Mitski Makes Good Music So Don’t Overthink it

It is not a particularly novel or interesting statement to say that Mitski is breaking barriers in the indie rock scene. In fact, just googling “Mitski Interview” gets you about a dozen or so results where various news outlets describe Mitski as a radical presence in the indie rock community and insinuate that her very existence as a Japanese American woman destabilizes the entire (predominately White) genre. To be fair, Mitski does make good music and she is making ripples in the indie rock scene, but to attribute this simply to her identity denies her agency as an artist. Rather, Mitski uses her music to create spaces for discussions of gender and race within a monolithically White masculine genre.

Mitski’s music is necessarily race and gender conscious, because, in her words “everything is about race and gender”. At the same time, her songs are not meant to be manifestos of marginality or pieces of social critique. As she explained in an interview, her music is written with her personal experiences in mind and that in her creative process her position as a figure of the indie rock community does not cross her mind. Mitski’s motivation for making music is to share her life experiences through her art. Mitski’s music then, can still be interpreted through its positionality relative to other musicians in the indie rock scene, but we must of course be cognizant of Mitski’s intent as an artist, especially since her songs are about her own personal lived experience.

Mitski does not want us to make her into some Asian American musical icon. As she has mentioned here, here, and here. In fact, she actively does not want to be our go to Asian American indie rocker because in her words, “[she] know[s] for a fact that [she’s] problematic and shouldn’t be looked to for any kind of guidance.” And yet, we as Asian Americans and students of Asian American studies are so desperate and so willing to construct artists that look like us into more than they really are or more than they are willing to be.

Still, that is not to say that we cannot analyze Mitski as “Asian American”. In fact, it is sometimes appropriate that we do so. For example, Mitski’s music video for “Happy” intentionally addresses issues of Asian American femininity in America. In the video, she plays a war bride who struggles to maintain a failing marriage with her cheating husband. However, in the end it is revealed that her husband is a serial killer: the idyllic white picket fenced American dream is really a nightmare. But, where is Mitski’s music in all of this? When we analyze or over analyze Asian American music, we forget the aesthetic qualities of the art. Mitski’s voice and lived experience is secondary to her political agenda whether that political agenda is intended by the artist or not.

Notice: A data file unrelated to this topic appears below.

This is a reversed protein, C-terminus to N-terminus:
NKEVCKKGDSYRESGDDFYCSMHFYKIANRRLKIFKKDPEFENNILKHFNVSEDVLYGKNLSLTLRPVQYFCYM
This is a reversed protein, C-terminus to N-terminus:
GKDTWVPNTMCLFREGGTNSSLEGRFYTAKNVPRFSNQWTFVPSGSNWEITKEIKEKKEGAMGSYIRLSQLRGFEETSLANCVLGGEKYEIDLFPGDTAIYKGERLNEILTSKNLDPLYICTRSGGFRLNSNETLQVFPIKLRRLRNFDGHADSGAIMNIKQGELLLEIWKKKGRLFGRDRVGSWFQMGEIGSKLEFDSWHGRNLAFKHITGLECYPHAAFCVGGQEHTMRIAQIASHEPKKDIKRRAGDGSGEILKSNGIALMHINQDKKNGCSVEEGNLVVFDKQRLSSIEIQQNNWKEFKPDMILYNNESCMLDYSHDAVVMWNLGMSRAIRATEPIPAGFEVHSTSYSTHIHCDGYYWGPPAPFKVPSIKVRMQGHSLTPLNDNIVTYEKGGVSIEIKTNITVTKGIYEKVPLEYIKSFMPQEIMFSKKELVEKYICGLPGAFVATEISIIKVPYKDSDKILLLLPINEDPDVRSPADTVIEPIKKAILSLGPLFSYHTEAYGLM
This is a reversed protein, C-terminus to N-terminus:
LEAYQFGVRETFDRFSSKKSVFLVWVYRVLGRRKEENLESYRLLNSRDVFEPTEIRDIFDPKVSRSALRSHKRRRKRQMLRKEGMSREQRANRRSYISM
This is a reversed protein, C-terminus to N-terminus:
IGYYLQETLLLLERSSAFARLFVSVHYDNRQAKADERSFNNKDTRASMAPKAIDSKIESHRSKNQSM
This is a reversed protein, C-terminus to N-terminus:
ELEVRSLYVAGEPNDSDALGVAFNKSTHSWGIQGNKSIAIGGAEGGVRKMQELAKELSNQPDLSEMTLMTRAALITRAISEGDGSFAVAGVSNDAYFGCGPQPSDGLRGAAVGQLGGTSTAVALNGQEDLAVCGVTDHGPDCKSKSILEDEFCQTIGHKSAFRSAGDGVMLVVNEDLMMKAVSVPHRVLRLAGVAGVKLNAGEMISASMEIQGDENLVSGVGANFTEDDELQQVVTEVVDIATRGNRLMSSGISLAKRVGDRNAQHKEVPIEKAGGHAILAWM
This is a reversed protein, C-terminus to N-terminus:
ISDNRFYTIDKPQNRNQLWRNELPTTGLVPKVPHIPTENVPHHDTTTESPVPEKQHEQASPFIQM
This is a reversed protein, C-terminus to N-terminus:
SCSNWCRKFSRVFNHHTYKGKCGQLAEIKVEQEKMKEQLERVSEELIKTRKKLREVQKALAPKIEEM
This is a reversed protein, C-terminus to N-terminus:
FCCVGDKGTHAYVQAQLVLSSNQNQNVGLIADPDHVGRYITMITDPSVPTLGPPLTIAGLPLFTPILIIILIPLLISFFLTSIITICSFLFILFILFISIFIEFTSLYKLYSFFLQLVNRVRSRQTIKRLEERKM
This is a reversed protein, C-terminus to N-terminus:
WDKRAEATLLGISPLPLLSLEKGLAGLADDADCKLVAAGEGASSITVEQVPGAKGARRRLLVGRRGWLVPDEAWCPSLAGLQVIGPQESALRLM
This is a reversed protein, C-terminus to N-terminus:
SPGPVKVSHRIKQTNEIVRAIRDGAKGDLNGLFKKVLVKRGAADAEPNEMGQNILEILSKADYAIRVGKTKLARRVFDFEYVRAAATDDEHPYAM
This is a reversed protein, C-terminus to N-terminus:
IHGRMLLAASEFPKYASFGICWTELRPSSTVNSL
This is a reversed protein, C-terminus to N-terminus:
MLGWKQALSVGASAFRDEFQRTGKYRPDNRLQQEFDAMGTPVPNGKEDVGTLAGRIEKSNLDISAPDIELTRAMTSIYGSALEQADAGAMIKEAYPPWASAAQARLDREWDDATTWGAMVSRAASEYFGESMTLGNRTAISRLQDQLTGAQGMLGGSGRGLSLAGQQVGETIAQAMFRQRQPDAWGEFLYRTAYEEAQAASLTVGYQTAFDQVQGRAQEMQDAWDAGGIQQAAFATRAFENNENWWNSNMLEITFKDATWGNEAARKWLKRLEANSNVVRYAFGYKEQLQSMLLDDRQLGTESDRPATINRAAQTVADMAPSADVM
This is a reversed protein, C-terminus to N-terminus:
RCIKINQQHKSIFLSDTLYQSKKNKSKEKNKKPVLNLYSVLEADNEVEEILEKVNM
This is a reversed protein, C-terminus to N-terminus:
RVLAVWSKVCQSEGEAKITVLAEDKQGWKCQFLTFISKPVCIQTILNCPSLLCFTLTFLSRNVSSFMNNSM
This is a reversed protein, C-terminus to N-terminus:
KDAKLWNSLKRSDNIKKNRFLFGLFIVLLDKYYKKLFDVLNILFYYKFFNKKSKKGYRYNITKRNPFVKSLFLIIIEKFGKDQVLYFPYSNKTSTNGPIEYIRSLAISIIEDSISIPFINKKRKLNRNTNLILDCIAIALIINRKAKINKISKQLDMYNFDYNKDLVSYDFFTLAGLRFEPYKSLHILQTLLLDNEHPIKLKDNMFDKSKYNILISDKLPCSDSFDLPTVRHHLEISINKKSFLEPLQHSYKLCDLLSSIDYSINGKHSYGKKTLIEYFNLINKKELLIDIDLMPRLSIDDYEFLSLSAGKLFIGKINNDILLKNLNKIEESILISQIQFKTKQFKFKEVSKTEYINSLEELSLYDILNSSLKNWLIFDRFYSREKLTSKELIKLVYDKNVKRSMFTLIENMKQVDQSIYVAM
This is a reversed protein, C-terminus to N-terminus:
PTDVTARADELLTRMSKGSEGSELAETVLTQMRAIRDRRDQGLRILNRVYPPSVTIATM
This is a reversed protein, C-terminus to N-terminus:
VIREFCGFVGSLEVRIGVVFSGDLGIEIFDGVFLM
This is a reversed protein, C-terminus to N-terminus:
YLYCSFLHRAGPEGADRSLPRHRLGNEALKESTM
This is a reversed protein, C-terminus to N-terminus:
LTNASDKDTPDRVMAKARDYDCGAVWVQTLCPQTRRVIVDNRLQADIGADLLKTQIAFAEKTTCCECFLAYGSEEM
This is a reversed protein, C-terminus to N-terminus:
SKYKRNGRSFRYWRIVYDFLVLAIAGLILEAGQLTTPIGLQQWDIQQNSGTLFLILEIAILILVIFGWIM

At the end of the day Mitski is special because her music is special. Her unique brand of hardcore guitar riffs and synthy ethereal vocals is unique and aurally interesting and intriguing. Some of her songs are testaments to raw unfiltered angst like “My Body is made of crushed little stars” and feature almost-screaming vocals and heavily distorted guitar riffs. Others, like “Thursday Girl” use layered vocals in almost like a choir in a more relaxed, but still emotional ballad. Mitski has incredible range as an artist and is undoubtedly incredibly talented. Her music just sounds really good and that is what makes Mitski special. We can, and perhaps should, consider the aesthetic values of her music before we consider the race and identity of the artist.

So, what do we do with Mitski? It is, in my mind, entirely insufficient to analyze her music as purely Asian American music because doing so strips the agency from the artist and diminishes the aesthetic value of their art. At the same time, however, analyzing her music in the context of Asian American music is useful since her music is racialized and gendered. The answer then, of course lies in the middle. Sometimes, we must look at the music macroscopically and leave behind the “intellectual” discourses of musicology. Especially when it comes to popular music, we should remember take a second to stop and just rock out which is ultimately what Mitski wants us to do when we listen to Puberty 2.

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